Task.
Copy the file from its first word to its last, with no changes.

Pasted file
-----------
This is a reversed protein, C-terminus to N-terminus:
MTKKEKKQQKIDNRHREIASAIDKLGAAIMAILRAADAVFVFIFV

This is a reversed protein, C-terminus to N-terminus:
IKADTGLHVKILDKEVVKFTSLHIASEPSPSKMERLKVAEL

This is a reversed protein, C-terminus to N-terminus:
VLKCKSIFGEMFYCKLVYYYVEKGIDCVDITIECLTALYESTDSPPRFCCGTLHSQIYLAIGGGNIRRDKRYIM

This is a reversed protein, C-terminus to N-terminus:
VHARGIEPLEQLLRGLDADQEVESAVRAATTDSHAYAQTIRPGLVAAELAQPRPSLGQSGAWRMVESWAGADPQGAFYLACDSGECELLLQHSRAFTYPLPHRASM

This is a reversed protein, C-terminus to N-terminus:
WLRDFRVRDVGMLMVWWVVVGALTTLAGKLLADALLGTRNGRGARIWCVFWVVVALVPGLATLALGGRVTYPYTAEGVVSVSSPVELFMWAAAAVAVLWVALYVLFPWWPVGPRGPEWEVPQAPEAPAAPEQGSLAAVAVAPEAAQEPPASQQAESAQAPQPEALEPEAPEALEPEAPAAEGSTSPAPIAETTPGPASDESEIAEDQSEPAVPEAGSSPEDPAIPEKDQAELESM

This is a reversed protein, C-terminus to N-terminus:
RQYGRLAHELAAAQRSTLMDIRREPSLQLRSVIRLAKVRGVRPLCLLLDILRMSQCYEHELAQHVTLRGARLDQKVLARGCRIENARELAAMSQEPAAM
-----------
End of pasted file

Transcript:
This is a reversed protein, C-terminus to N-terminus:
MTKKEKKQQKIDNRHREIASAIDKLGAAIMAILRAADAVFVFIFV

This is a reversed protein, C-terminus to N-terminus:
IKADTGLHVKILDKEVVKFTSLHIASEPSPSKMERLKVAEL

This is a reversed protein, C-terminus to N-terminus:
VLKCKSIFGEMFYCKLVYYYVEKGIDCVDITIECLTALYESTDSPPRFCCGTLHSQIYLAIGGGNIRRDKRYIM

This is a reversed protein, C-terminus to N-terminus:
VHARGIEPLEQLLRGLDADQEVESAVRAATTDSHAYAQTIRPGLVAAELAQPRPSLGQSGAWRMVESWAGADPQGAFYLACDSGECELLLQHSRAFTYPLPHRASM

This is a reversed protein, C-terminus to N-terminus:
WLRDFRVRDVGMLMVWWVVVGALTTLAGKLLADALLGTRNGRGARIWCVFWVVVALVPGLATLALGGRVTYPYTAEGVVSVSSPVELFMWAAAAVAVLWVALYVLFPWWPVGPRGPEWEVPQAPEAPAAPEQGSLAAVAVAPEAAQEPPASQQAESAQAPQPEALEPEAPEALEPEAPAAEGSTSPAPIAETTPGPASDESEIAEDQSEPAVPEAGSSPEDPAIPEKDQAELESM

This is a reversed protein, C-terminus to N-terminus:
RQYGRLAHELAAAQRSTLMDIRREPSLQLRSVIRLAKVRGVRPLCLLLDILRMSQCYEHELAQHVTLRGARLDQKVLARGCRIENARELAAMSQEPAAM